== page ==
Google’s news regarding their Kansas City FTTP project trickles out from time to time. The latest news from the project comes courtesy of the Google Fiber blog which reveals engineering and planning work is underway for the Google fiber project.
“If you’re in Kansas City in the next few weeks, you may notice a few engineers walking around, consulting maps and surveying your street or neighborhood. These engineers are kicking off the next phase of Google Fiber—detail engineering,” reports Kevin Lo, General Manager, Google Access.
Google has its work cut out for it if they plan on meeting their timeline of service from the 1 Gbps FTTP network by 2012. Given the current timeline, they may have a customer or two (hundred) lit up on the network by 2012, but it will be far from complete in 2012. Actual construction is set to begin in the fourth quarter of 2011.
Google originally selected Kansas City, Kansas for the ambitious (and very desirable) FTTP experiment. They later added the larger Missouri side of Kansas City to the mix. The Kansas portion of the network build will begin first, followed by the Missouri version.
More interesting details about the project like pricing and applications have yet to be revealed.
3 thoughts on “Google Begins Engineering Work for 1 Gbps FTTP Network”
Anybody taking bets that when our California friends find out that the build-out costs and time frames for building are twice as long as they expected, I foresee that the GooGoo guys will stop the project or pare it back like they did the WiFi build-out in their own back yard. I can't figure out their metric for build-out. Are they wanting 50,000 homes passed with 1 Gbps fiber or 50,000 homes connected and using 1 Gbps fiber? I wonder what will happen when they find out 95% of the home are wired with twisted pair and will pass about 15 Mbps?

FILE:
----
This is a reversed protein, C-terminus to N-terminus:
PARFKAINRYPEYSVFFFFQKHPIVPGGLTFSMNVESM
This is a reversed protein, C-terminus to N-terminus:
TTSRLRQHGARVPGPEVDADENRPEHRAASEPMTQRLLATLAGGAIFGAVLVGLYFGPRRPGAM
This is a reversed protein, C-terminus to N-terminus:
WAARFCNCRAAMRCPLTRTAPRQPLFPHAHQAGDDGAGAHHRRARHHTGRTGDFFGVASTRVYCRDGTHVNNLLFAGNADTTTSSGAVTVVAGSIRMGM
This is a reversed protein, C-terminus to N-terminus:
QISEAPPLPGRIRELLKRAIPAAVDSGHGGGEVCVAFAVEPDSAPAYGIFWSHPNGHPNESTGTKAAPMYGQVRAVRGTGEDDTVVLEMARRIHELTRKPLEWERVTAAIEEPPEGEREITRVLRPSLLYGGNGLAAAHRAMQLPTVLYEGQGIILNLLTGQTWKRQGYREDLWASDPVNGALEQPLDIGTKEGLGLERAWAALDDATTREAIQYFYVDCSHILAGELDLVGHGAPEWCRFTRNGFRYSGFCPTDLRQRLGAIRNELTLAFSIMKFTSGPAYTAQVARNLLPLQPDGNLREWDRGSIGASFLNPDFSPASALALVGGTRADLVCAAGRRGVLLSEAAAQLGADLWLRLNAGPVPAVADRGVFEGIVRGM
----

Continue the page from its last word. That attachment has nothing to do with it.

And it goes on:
I did a rough in over a 5 year period and this means 192 homes passed or homes connected each working day of a 1 year build-out, 96 if a 2 year build-out, 48 per working day on a 3 year build-out, 24 per working day on a 4 year build out and 12 on a 5 year. Folks that is some stepping-and-fetching from daylight till dark. This is one I will have to sit back and watch to see if it can be done?
Once the infrastructure, which is the big question, is in place. It can be done. Look at Verizon and AT&T. Contractors are out there and can swarm in town and get the job done. The big question as you noted is cost to install.
They are not taking 1G service to the phone, that is a small piece of the puzzle. They will offer quad play service that will be supported by a 1G backbone. Not to many homes will yield 1G at the beginning, but as more products and services are offered. Think Again, the biggest problem was that products have been in the wings for many years waiting for the right infrastructure that will support the connected home or better said intelligent home.
It takes a lot of crews, but it can be done.